Today, two dozen House legislators announced carbon pricing bill H.791 as part of a coordinated, multi-state effort. This is a companion bill to S.284, the Senate version introduced by Senators Chris Pearson and Alison Clarkson earlier this month.
Lead sponsor Representative Sarah Copeland-Hanzas modeled H.791 after the ESSEX Plan by pricing carbon pollution and using the revenue to provide clean electricity rebates to all Vermonters, with additional support for rural and low-income Vermonters. Despite Governor Scott’s unwillingness to even learn more about the ESSEX plan, it has the support of business, low-income and environmental advocates, and nearly 30 legislators have stepped up to co-sponsor carbon pricing legislation this session.
The roll out of this bill coincides with the announcement of Vermont’s participation in the Carbon Costs Coalition. This nine-state coalition includes legislators in Vermont, Massachusetts, New Hampshire, Connecticut, Rhode Island, Maryland, Washington and Oregon, all pushing carbon pricing legislation. Each state is proposing different carbon pricing legislation to best fit their context, but all bills are bound to the shared principles of reducing carbon emissions, ensuring equity, spurring resilience in local economies and improving public health. The Carbon Costs Coalition demonstrates the state-based movement for carbon pricing and climate action at a time devoid of leadership from Washington DC.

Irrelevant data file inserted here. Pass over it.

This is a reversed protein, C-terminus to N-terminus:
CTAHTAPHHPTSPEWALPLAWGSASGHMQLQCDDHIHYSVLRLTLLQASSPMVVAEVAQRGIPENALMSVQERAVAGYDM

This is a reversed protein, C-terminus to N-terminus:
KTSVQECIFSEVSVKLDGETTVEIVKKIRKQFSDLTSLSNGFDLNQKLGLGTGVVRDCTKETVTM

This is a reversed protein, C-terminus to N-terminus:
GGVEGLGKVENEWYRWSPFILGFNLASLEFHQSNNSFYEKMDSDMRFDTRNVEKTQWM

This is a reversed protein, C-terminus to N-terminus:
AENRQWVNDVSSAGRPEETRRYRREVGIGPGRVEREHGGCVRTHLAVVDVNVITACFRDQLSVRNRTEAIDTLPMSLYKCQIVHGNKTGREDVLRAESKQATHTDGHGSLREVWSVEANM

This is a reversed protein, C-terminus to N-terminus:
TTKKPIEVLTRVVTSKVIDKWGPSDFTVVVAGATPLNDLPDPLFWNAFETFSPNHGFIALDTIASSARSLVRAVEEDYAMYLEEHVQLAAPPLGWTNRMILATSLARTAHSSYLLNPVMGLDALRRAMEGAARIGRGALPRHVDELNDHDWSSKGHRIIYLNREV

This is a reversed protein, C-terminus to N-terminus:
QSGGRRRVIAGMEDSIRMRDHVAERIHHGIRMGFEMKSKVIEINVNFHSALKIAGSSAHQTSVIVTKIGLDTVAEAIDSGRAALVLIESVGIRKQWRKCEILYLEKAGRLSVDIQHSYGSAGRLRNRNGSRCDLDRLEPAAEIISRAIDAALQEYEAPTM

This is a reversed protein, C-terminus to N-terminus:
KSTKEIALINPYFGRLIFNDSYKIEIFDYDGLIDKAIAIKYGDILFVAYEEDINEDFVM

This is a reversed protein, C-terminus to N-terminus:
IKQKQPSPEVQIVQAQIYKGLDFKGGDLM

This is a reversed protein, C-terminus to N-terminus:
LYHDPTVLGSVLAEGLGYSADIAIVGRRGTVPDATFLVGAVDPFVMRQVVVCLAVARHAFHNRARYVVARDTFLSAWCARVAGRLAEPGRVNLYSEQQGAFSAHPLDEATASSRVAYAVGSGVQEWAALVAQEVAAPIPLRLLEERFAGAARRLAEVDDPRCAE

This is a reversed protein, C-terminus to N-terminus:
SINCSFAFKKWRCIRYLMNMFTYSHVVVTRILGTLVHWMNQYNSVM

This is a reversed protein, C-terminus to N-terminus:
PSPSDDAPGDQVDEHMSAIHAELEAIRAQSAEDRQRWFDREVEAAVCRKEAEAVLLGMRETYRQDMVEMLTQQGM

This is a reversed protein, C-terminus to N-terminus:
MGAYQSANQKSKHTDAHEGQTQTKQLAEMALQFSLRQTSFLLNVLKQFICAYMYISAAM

Energy Independent Vermont fully supports the ESSEX Plan bills and will be following them closely throughout the session. We encourage you to contact your legislators today and urge them to support the House and Senate bills to put a price on carbon pollution and slash clean electricity rates.